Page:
If you want to identify me, ask me not where I live, or what I like to eat, or how I comb my hair, but ask me what I am living for, in detail, ask me what I think is keeping me from living fully for the thing I want to live for.  —Thomas Merton

T oday, we will celebrate our youngest daughter’s graduation from high school by hosting an Open House for family and friends. This morning, I survey the results of several weeks worth of preparation: invitations, gifts, fix-it projects, decorations, food, cleaning, organizing, etc. We have invested significant time and resources for this event for one reason: we love our daughter.

Recently, a friend told me a story of sharing my book, Stones Across the River, with her daughter during a tough period in her daughter’s life. She referenced numerous conversations they had regarding specific chapters and how much it helped her daughter cope. In that conversation, I was reminded that I wrote the book for one reason: in the hope that it might make a difference for one person at just the right time.

For the last several months, I’ve been reading various books by and about Winston Churchill. On May 10, 1940, he became Prime Minister of Britain and set forth a single unifying purpose for the nation: victory. Not victory in the sense of conquest, or putting more points on the board. Churchill’s one reason was far more basic: the survival of England as a free nation.

Not long ago, I was interviewing a prospective employee and he asked me a very pointed question: what is your exit strategy? It was a fair question and my answer was simple: I don’t have one. Not to suggest I don’t think about the future – we are always looking forward. My answer reflected my purpose: to do all that I can to make a difference in the world. In our case, we believe we can make the biggest difference, accomplish the most good, by building successful ventures. Sure, there are other positive by-products, but one reason is enough. For me, there is only one exit from that purpose.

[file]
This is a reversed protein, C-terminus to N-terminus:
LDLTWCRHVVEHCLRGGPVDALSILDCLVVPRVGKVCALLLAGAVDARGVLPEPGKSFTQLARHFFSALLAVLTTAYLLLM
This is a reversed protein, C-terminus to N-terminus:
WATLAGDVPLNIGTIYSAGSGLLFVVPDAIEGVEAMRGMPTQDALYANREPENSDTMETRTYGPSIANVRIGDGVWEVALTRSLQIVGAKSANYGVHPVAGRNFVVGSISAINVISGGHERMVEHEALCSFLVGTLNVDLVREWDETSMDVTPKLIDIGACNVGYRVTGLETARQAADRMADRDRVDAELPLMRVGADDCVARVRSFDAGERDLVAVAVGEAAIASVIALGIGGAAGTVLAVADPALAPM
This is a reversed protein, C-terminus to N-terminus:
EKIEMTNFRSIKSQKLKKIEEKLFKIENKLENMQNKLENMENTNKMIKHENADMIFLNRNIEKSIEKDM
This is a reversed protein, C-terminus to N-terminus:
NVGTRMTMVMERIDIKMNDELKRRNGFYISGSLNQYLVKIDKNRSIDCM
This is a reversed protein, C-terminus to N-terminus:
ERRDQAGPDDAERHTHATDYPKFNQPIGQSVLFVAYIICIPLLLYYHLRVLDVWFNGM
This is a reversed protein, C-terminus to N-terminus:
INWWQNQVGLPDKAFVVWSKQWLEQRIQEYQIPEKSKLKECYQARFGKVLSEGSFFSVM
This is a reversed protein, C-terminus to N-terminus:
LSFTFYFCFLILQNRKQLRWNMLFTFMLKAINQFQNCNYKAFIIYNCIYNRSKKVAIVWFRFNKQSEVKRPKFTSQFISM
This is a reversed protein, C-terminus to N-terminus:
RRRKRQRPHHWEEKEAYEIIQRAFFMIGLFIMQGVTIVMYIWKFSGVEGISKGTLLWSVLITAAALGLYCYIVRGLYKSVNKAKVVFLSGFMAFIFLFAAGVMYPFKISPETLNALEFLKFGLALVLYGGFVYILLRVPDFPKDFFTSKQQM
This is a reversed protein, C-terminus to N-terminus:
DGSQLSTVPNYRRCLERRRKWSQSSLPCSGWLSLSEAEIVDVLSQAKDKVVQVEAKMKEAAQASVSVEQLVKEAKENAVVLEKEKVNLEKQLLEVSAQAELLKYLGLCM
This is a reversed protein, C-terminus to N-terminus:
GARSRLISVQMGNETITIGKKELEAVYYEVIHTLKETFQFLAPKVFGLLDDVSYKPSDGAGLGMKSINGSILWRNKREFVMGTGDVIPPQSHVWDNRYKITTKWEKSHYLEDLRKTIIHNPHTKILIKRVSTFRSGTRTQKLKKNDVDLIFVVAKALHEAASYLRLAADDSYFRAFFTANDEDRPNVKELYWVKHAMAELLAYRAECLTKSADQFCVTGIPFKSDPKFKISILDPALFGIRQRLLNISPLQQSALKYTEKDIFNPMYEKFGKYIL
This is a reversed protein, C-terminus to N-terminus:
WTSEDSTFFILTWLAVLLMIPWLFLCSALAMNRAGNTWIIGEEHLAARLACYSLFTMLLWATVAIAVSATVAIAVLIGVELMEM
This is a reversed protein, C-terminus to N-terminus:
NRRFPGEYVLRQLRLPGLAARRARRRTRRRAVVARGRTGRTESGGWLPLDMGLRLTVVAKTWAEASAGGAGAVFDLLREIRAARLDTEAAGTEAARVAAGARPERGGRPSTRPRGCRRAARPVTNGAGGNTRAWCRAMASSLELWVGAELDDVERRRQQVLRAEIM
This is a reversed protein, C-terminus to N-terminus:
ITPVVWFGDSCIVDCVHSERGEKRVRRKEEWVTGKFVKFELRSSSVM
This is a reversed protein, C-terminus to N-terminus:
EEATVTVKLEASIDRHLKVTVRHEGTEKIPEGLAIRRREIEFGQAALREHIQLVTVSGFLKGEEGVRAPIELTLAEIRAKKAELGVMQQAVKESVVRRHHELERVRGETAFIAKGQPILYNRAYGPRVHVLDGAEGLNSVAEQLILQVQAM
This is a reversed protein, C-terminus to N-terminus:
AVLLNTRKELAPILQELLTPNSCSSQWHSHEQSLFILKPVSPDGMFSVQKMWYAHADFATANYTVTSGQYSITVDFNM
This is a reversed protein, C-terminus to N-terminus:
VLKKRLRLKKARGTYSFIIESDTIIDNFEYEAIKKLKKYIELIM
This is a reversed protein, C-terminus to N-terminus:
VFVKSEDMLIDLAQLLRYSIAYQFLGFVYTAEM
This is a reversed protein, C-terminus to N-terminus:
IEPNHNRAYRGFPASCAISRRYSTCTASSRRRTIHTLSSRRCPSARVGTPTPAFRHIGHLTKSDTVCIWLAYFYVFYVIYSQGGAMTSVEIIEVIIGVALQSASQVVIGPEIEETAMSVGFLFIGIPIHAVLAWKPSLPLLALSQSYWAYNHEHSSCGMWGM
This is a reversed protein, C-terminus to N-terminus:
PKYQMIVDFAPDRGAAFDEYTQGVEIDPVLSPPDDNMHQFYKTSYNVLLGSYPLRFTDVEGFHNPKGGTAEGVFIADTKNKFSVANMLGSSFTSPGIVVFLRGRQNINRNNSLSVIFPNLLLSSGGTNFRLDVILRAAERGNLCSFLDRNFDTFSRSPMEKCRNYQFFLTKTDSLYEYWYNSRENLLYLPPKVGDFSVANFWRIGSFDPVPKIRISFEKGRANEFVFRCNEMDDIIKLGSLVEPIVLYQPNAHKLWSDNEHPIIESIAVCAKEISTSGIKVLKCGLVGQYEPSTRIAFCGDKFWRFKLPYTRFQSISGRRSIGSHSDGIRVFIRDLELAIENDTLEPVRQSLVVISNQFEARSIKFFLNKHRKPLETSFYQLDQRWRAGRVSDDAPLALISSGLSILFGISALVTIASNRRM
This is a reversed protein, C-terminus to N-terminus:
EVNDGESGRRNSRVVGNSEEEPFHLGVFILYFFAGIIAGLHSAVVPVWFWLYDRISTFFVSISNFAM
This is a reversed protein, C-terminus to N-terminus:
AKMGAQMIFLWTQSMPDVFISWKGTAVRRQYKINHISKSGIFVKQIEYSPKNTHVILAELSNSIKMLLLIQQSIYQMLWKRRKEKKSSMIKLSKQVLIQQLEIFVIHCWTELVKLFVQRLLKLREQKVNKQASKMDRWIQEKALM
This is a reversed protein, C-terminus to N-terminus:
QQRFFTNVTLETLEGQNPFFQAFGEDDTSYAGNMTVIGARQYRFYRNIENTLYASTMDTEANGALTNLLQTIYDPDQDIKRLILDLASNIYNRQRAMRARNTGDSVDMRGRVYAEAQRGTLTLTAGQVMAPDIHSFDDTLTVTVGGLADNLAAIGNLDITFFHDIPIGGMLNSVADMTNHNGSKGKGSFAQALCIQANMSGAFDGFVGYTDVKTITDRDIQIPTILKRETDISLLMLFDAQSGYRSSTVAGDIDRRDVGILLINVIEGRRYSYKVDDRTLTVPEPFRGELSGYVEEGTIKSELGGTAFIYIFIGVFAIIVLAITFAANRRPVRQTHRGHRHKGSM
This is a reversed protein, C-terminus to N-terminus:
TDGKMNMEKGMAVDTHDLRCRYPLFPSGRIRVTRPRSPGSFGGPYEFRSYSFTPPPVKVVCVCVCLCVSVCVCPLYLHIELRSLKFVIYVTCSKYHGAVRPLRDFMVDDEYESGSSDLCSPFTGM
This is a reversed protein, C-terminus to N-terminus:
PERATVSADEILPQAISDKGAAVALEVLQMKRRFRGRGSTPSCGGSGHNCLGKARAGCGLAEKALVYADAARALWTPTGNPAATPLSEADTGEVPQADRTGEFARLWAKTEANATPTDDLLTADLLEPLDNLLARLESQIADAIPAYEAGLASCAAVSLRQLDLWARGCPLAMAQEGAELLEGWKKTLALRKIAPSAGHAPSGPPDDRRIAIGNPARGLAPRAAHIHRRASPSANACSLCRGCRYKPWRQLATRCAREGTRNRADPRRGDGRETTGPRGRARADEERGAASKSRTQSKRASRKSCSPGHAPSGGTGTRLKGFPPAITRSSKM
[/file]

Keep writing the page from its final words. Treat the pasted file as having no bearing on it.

We all make decisions and act upon them with varying levels of intention. You can certainly get through life reacting to the world around you and going with the flow. But consider what happens when you have that one, over-arching reason for doing something? What might happen if you channeled your energy toward one purpose? Your one reason can be great or small. It can be time-bound or timeless. It can be a project or a mission. It might be a series of reasons. Regardless, when you set your heart and mind to it, you unleash your greatest powers.

My daughter, Macy, is starting down her path with her first big “reason.” She plans to attend Bradley University in the fall to study Nursing. May this reason driving her next steps inspire her to look intentionally for the ones to follow and pursue them vigorously. I wish this for you and for yours: may you always live in a “season of reasons” that mirror the true priorities of your life.